China develops train ticketing app for 140+ countries, shuns US dollar

The app can handle "200 million travelers each day" during local holidays and issue more than 1,500 tickets per second without a glitch.
Baba Tamim
Representational image: Aerial shot of the high-speed train parked on the railway.
Representational image: Aerial shot of the high-speed train parked on the railway.


China has created a new train ticketing system that can integrate numerous ticket-selling platforms from more than 140 nations into a single smartphone app.

The system, created especially for the nations taking part in China's Belt and Road Initiative, would link and organize their platforms for selling tickets, according to the China Academy of Railway Sciences Company. 

The new ticketing system, however, will use Swiss francs instead of U.S. dollars, said a South China Morning Post (SCMP) report on Thursday. 

"Settlement is based on the amount of Swiss francs for passenger tickets in different countries where the train stops, and a clearing report is generated on a monthly basis," according to a paper published by the Chinese-language journal Railway Transport and Economy in March.

"The system provides data support functions such as income verification, electronic payment, and liquidation."

Passengers have been able to use their cellphones to order tickets from March 15, and Laos is the first nation to join the platform.

The primary servers, which are in China, can handle requests from travelers from all over the world in numerous languages.

The new system was built on top of the international version of China's domestic train ticket app, 12306. 12306 received a lot of criticism for its numerous crashes after its debut in 2011.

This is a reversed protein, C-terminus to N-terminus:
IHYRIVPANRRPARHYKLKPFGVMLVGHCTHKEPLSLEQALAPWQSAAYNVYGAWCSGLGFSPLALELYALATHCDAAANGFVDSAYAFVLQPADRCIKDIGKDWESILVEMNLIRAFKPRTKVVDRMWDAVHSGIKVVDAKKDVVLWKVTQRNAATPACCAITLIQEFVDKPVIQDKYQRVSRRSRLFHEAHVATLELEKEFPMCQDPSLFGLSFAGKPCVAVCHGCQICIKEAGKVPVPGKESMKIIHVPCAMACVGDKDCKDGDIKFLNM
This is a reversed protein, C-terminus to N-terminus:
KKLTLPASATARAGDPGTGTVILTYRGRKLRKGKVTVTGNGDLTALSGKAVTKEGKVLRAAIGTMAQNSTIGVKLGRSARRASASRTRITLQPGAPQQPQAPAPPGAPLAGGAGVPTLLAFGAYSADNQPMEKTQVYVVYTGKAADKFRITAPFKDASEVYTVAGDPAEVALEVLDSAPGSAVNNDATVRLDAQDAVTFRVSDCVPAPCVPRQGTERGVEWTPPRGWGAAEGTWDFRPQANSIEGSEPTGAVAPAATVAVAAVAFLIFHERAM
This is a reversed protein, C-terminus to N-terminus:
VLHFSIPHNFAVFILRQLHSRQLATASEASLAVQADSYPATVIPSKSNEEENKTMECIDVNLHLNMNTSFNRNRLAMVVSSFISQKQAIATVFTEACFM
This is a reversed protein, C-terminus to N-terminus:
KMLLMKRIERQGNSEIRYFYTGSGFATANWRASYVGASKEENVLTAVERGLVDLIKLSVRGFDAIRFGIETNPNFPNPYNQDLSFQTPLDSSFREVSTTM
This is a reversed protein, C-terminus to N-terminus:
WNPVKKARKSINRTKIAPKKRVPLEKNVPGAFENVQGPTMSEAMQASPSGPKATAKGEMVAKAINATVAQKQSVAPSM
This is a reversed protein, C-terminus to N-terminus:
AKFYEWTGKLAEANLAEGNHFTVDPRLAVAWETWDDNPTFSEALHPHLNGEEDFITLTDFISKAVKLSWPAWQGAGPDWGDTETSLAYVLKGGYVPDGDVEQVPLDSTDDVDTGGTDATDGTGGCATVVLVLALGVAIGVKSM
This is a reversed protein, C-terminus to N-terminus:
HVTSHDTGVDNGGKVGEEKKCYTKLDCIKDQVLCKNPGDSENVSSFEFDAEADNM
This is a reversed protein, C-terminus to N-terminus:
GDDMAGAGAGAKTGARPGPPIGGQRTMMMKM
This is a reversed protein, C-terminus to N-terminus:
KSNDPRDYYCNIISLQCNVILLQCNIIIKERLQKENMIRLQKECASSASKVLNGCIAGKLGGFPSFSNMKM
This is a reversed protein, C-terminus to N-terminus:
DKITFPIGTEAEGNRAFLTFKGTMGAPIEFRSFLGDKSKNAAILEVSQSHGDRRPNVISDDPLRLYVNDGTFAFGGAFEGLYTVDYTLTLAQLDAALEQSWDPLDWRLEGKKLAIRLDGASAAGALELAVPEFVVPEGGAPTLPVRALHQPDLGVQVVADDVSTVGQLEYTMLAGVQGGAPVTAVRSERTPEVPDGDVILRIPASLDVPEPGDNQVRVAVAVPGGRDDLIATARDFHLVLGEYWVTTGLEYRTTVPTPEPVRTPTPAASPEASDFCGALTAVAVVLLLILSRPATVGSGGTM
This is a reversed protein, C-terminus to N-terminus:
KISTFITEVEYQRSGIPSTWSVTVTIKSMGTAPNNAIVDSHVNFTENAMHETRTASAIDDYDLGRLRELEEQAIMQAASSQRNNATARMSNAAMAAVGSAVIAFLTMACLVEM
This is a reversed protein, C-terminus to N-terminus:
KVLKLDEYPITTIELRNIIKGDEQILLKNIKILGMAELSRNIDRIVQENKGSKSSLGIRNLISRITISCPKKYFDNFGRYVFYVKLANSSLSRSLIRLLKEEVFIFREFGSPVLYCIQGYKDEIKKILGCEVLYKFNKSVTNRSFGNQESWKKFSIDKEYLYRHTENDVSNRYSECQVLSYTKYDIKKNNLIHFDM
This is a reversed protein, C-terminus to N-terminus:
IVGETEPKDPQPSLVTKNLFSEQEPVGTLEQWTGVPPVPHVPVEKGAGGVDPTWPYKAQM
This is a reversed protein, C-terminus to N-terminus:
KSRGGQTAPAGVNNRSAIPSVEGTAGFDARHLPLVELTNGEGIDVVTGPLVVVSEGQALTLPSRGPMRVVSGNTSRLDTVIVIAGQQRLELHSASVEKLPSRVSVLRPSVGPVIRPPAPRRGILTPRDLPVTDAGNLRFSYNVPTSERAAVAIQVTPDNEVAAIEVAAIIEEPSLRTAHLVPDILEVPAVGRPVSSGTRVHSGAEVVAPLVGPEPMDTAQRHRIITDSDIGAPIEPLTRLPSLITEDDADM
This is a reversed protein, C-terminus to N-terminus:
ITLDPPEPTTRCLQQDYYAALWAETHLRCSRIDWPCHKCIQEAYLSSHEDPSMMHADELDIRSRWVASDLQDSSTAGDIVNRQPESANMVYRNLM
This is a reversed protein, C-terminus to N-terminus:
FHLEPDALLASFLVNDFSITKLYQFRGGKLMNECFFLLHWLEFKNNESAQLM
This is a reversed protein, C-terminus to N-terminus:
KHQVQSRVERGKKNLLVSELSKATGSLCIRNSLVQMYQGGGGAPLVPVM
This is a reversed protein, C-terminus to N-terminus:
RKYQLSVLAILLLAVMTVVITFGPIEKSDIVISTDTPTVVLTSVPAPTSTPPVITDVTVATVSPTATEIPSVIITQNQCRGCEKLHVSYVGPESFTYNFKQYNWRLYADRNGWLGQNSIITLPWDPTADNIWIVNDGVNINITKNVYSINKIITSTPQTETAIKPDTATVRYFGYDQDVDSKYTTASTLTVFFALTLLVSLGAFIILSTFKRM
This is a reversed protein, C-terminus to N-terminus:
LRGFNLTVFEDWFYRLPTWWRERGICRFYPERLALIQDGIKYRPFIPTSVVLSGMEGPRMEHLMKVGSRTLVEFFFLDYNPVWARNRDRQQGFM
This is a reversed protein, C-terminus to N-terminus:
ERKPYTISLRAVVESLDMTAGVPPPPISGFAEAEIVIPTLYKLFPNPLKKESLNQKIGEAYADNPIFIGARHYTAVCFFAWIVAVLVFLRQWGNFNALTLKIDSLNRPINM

'The app can handle 200 million travelers each day'

The software was redesigned with help from China's digital behemoths, and with nearly 700 million subscribers—roughly half the country's population—it is now the most widely used travel app in the nation.

The team, under the direction of computer scientist Zhang Zhiqiang, faced a problem while attempting to integrate the ticket administration systems of so many nations onto a single platform.

For example, most countries have distinct organizational systems, seat number regulations, and ticketing procedures. Moreover, maintaining anonymity was a major problem, as per the team. 

The system makes use of open-source software built on Chinese-developed core technology, with skilled engineers managing and maintaining the primary servers under extremely strict security controls.

Laos is the first nation to use the new ticketing system, while Vietnam, Russia, Mongolia, and Kazakhstan may soon follow. 

According to Zhang and his colleagues, the new technology "lay[s] the foundation for all countries to jointly establish an intelligent, standardized, and unified ticketing platform for international transport."

More than 26,000 miles (42,000 km) of high-speed rail have been developed within China in recent years, significantly expanding its railway networks.

The app can handle "200 million" travelers each day during local holidays, issuing more than 1,500 tickets per second without a glitch, according to the SCMP report

Beijing is also funding the standardization and integration of rail networks covering Eastern Europe, Southeast Asia, and Africa, as well as heavy-duty cargo lines and high-speed rail in other nations.

China's links with the region would be strengthened, and transportation and travel expenses would be reduced as a result of connecting railway networks in Southeast Asian nations.

Add Interesting Engineering to your Google News feed.
Add Interesting Engineering to your Google News feed.
message circleSHOW COMMENT (1)chevron
Job Board